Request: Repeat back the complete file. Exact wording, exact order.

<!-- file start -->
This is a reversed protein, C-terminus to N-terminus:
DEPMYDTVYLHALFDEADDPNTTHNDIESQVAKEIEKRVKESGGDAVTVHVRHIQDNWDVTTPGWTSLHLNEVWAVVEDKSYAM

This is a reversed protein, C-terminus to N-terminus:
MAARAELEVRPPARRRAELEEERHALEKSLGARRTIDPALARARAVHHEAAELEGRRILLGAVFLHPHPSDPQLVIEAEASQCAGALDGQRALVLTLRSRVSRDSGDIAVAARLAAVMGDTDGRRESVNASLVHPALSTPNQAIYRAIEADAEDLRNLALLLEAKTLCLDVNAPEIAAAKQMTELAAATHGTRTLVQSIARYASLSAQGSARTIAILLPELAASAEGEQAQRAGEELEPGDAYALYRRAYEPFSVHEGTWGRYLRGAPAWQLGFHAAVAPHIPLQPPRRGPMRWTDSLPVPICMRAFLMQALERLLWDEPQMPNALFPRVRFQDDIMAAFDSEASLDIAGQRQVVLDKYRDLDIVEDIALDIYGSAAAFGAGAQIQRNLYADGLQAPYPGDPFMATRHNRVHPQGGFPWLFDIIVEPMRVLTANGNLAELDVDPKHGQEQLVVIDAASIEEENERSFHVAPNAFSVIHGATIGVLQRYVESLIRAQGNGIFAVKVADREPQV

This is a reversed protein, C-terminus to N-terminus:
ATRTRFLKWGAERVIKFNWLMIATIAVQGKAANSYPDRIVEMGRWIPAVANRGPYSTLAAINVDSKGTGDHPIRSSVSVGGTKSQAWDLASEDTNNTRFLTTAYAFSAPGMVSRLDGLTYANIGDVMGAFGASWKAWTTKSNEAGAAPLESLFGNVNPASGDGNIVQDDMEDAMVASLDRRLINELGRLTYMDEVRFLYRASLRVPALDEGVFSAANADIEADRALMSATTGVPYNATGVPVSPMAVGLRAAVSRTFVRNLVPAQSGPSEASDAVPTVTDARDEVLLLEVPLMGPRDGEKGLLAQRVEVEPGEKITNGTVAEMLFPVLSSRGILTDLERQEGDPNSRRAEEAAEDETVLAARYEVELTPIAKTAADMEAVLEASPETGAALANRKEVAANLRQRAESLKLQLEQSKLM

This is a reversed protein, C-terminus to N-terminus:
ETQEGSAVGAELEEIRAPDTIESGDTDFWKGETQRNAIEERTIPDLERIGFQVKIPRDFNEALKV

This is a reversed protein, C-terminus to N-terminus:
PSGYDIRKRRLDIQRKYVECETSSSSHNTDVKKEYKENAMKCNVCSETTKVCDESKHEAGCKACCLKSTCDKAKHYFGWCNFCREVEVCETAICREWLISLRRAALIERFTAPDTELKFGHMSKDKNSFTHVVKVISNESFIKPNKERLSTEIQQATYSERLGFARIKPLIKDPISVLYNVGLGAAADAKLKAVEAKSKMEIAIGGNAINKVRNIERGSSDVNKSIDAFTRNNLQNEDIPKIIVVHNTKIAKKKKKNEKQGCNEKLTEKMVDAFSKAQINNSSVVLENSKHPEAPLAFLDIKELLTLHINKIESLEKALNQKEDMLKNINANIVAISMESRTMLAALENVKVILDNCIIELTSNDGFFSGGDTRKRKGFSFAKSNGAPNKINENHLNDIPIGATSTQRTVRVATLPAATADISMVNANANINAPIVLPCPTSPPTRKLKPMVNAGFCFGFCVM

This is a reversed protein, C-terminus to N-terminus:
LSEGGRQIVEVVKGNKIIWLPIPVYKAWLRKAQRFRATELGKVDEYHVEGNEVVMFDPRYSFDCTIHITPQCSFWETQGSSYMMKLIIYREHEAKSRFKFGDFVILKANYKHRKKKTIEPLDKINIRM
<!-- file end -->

This is a reversed protein, C-terminus to N-terminus:
DEPMYDTVYLHALFDEADDPNTTHNDIESQVAKEIEKRVKESGGDAVTVHVRHIQDNWDVTTPGWTSLHLNEVWAVVEDKSYAM

This is a reversed protein, C-terminus to N-terminus:
MAARAELEVRPPARRRAELEEERHALEKSLGARRTIDPALARARAVHHEAAELEGRRILLGAVFLHPHPSDPQLVIEAEASQCAGALDGQRALVLTLRSRVSRDSGDIAVAARLAAVMGDTDGRRESVNASLVHPALSTPNQAIYRAIEADAEDLRNLALLLEAKTLCLDVNAPEIAAAKQMTELAAATHGTRTLVQSIARYASLSAQGSARTIAILLPELAASAEGEQAQRAGEELEPGDAYALYRRAYEPFSVHEGTWGRYLRGAPAWQLGFHAAVAPHIPLQPPRRGPMRWTDSLPVPICMRAFLMQALERLLWDEPQMPNALFPRVRFQDDIMAAFDSEASLDIAGQRQVVLDKYRDLDIVEDIALDIYGSAAAFGAGAQIQRNLYADGLQAPYPGDPFMATRHNRVHPQGGFPWLFDIIVEPMRVLTANGNLAELDVDPKHGQEQLVVIDAASIEEENERSFHVAPNAFSVIHGATIGVLQRYVESLIRAQGNGIFAVKVADREPQV

This is a reversed protein, C-terminus to N-terminus:
ATRTRFLKWGAERVIKFNWLMIATIAVQGKAANSYPDRIVEMGRWIPAVANRGPYSTLAAINVDSKGTGDHPIRSSVSVGGTKSQAWDLASEDTNNTRFLTTAYAFSAPGMVSRLDGLTYANIGDVMGAFGASWKAWTTKSNEAGAAPLESLFGNVNPASGDGNIVQDDMEDAMVASLDRRLINELGRLTYMDEVRFLYRASLRVPALDEGVFSAANADIEADRALMSATTGVPYNATGVPVSPMAVGLRAAVSRTFVRNLVPAQSGPSEASDAVPTVTDARDEVLLLEVPLMGPRDGEKGLLAQRVEVEPGEKITNGTVAEMLFPVLSSRGILTDLERQEGDPNSRRAEEAAEDETVLAARYEVELTPIAKTAADMEAVLEASPETGAALANRKEVAANLRQRAESLKLQLEQSKLM

This is a reversed protein, C-terminus to N-terminus:
ETQEGSAVGAELEEIRAPDTIESGDTDFWKGETQRNAIEERTIPDLERIGFQVKIPRDFNEALKV

This is a reversed protein, C-terminus to N-terminus:
PSGYDIRKRRLDIQRKYVECETSSSSHNTDVKKEYKENAMKCNVCSETTKVCDESKHEAGCKACCLKSTCDKAKHYFGWCNFCREVEVCETAICREWLISLRRAALIERFTAPDTELKFGHMSKDKNSFTHVVKVISNESFIKPNKERLSTEIQQATYSERLGFARIKPLIKDPISVLYNVGLGAAADAKLKAVEAKSKMEIAIGGNAINKVRNIERGSSDVNKSIDAFTRNNLQNEDIPKIIVVHNTKIAKKKKKNEKQGCNEKLTEKMVDAFSKAQINNSSVVLENSKHPEAPLAFLDIKELLTLHINKIESLEKALNQKEDMLKNINANIVAISMESRTMLAALENVKVILDNCIIELTSNDGFFSGGDTRKRKGFSFAKSNGAPNKINENHLNDIPIGATSTQRTVRVATLPAATADISMVNANANINAPIVLPCPTSPPTRKLKPMVNAGFCFGFCVM

This is a reversed protein, C-terminus to N-terminus:
LSEGGRQIVEVVKGNKIIWLPIPVYKAWLRKAQRFRATELGKVDEYHVEGNEVVMFDPRYSFDCTIHITPQCSFWETQGSSYMMKLIIYREHEAKSRFKFGDFVILKANYKHRKKKTIEPLDKINIRM